Perch, Hen Brock & Rain
About Perch, Hen Brock & Rain
Olie Brice, Javier Carmona and I used to get together to play weekly during my last year in London and have continued to play together even though Javier has moved to Spain and we now live in three different countries. Our debut album is being released on Vinyl (my first ever Vinyl) on Babel in May 2012.
Exploring an endless textural palette beyond the boundaries of tonality, conventional rhythmic organization and preconceived notions of what experimental jazz should sound like, Catatumbo is a trio right at the cutting edge of the contemporary avant-improv scene. Featuring the German-born, former London, now Brooklyn-based original F-IRE Collective tenor/soprano saxophonist Ingrid Laubrock; the now Barcelona-based young drummer/percussionist Javier Carmona who is one of the movers and shakers in the free improv field, and another ex-London resident; and young double bassist Olie Brice who currently has deep roots in both the new and old avant scenes in London. Although each of them offers very diverse musical backgrounds, there’s an energy and intensity characteristic of these musicians that creates a lot of empathy in the music they create on their new self-titled debut, recorded for the Babel label.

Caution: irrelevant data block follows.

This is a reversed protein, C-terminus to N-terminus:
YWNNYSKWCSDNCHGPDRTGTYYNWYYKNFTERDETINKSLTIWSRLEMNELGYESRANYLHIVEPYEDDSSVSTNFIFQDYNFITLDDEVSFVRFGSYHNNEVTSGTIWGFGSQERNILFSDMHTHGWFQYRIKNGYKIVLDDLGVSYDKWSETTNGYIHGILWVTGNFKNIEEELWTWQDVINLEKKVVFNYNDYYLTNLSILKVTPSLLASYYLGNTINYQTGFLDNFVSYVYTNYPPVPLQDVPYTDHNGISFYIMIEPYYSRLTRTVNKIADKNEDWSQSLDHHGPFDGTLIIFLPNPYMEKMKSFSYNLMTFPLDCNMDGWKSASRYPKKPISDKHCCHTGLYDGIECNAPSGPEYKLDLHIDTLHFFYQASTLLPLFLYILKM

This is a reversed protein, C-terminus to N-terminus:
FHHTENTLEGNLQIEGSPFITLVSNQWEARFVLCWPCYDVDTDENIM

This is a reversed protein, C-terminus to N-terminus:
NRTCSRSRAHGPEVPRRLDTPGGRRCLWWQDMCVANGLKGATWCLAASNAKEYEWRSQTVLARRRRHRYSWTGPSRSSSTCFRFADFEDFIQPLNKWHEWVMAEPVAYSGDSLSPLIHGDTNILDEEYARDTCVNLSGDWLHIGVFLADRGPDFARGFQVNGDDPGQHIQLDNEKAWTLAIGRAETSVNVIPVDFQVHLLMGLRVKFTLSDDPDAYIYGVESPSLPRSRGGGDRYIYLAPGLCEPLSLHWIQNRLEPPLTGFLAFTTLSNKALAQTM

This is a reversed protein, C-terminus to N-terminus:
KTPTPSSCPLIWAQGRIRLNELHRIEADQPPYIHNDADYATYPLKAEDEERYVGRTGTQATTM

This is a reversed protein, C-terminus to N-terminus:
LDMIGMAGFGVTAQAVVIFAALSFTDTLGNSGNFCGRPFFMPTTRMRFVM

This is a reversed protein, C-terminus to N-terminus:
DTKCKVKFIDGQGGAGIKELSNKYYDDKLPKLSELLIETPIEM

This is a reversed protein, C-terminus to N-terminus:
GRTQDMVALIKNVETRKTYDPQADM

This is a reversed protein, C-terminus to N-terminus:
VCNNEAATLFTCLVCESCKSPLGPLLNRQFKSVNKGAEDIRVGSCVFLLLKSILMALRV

Formed in 2009, having at first toured the London improv scene in venues such as Flim Flam, the Klinker and the Oxford, Catatumbo furthered a strong group understanding through tours of the UK in November 2010 and Spain in February 2011. The three personalities gel emphatically on ‘Catatumbo’, recorded live at the Vortex in November 2010 and extremely well recorded by LOOP Collective trumpeter and dedicated studio producer Alex Bonney. Saxophonist Ingrid Laubrock has made a name for herself in New York recently, playing and recording frequently on the avant-jazz scene with such significant cutting edge underground artists as Weasel Walter, Trevor Dunn, Mary Halvorson and drummer Tom Rainey. On ‘Catatumbo’ she imaginatively deploys an extremely wide arsenal of resources from the extended free improv sax vocabulary as well as one that skates the outer limits of free bop, shifting easily on the recording between Albert Ayler-type skronk through playful dance rhythms to longer, more pensive tonal colourings. On an impulsive, volatile set that blurs the lines between group composition and improv, Olie Brice’s beautifully rounded double bass sound, sometimes played arco, is always bold, alert, ready to either respond or initiate while Carmona - who duos with the unique young tenor saxophonist Mark Hanslip on another new avant-jazz Babel recording ‘Dosados’ - adds a forceful polyrhythmic edge, partially drawn from a background playing in underground rock.